The present invention provides a tracking system that properly tracks record carriers of both polarities. A record carrier player in accordance with the present invention, therefore, can be used to play back both types of video discs. As shown in FIG. 5, the optical portion of the tracking system is identical to that of the prior art system shown in FIG. 1. Although it will be apparent that the optical set-up shown in FIG. 5 (and FIG. 1) is not the only optical arrangement useful in practicing the present invention, it is described in connection with FIG. 5 to point out that the present invention provides a tracking system which tracks both positive and negative polarity record carriers, yet does not necessarily require any modification to the optical system of an existing record carrier player.
The detectors 36', 38' shown in FIG. 5 are shown somewhat larger than the detectors 36, 38 of FIG. 1. This is done to emphasize the fact that the detectors 36', 38' should be capable of detecting relatively high frequency variations in the amplitude of the tracking spots 16, 18 respectively. (Since the operation of the tracking system described in connection with FIG. 1 depended only upon the average amplitudes of the complete tracking signals from the detectors 36 and 38, it was only necessary to employ detectors 36, 38 sensitive to the average amplitude of the light intensities falling thereon.) Each detector 36', 38' senses the intensity of a reflected tracking spot 16, 18 respectively. The intensity of each tracking spot 16, 18 is modulated by the record carrier 24. Such modulation may produce a low frequency or dc component, as in the case of the tracking spot 16 condition shown in FIGS. 3a and 4a, or a high frequency component as in the case of the tracking spot 18 condition, which spot 18 is modulated by the track information signal. In general operation, both of the tracking spots 16, 18 may overlap the record track 16 with the result that each tracking spot 16, 18 is modulated by both a low frequency component and a high frequency component, the latter component corresponding to the track information signal.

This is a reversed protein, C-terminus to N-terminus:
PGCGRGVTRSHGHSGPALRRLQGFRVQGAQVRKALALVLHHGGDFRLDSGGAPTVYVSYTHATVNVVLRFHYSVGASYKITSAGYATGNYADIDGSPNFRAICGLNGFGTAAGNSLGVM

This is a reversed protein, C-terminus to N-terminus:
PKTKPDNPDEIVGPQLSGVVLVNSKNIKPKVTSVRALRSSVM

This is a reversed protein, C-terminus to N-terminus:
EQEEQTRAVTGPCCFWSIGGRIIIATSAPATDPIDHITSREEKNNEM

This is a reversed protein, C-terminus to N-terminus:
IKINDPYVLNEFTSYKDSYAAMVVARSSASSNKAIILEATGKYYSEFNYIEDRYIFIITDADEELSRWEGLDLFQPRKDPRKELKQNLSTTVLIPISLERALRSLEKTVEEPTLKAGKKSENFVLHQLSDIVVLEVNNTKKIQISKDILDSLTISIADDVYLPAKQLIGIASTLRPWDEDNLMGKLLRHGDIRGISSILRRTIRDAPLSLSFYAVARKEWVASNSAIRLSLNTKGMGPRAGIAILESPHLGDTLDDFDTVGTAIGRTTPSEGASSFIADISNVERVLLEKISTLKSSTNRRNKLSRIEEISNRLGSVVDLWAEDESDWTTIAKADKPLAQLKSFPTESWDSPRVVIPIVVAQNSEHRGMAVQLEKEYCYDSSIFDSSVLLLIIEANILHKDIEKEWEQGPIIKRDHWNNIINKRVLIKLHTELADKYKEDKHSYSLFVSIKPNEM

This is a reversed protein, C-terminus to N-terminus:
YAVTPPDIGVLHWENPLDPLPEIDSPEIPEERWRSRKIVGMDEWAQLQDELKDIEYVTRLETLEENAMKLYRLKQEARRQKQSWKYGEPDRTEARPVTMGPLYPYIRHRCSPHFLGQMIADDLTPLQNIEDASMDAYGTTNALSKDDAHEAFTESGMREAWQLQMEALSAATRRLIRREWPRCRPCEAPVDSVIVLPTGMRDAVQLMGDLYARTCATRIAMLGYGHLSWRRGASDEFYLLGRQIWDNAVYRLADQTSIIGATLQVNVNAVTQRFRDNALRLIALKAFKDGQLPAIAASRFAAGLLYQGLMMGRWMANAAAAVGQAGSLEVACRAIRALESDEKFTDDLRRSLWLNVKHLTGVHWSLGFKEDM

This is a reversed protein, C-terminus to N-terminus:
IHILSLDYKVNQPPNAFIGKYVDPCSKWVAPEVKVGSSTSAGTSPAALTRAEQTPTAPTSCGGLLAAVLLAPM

Referring to FIG. 5, the modulated tracking spots 16, 18 are detected by a pair of photodetectors 36', 38'. Each photodetector 36', 38' produces a tracking signal which is applied to a respective capacitor 50, 52. This capacitance coupling eliminates any dc component from the tracking signals. Each tracking signal then passes through a bandpass filter (54, 56) and then through an amplifier (58, 60). The bandpass filters 54, 56 block passage of the tracking signals except for a selected alternating component. The selected components of the tracking signals, after amplification and averaging (described in detail below), are passed to a processing circuit 62 in which their average amplitudes are compared and a tracking error signal is produced based upon such comparison. The component of each tracking signal which is selected for comparison can be the information signal or any portion thereof. For example, the error signals may be derived based upon a comparison of the average amplitudes of components of the tracking signals that correspond to a selected frequency range of the track information signal. In the case where the track information signal is an FM encoded signal, this selected frequency range may be chosen to include the FM carrier. In certain applications, it may be desirable to select some other frequency range within the track information signal. Alternatively, the entire frequency range of the track information signal may be used to determine the tracking error signal S.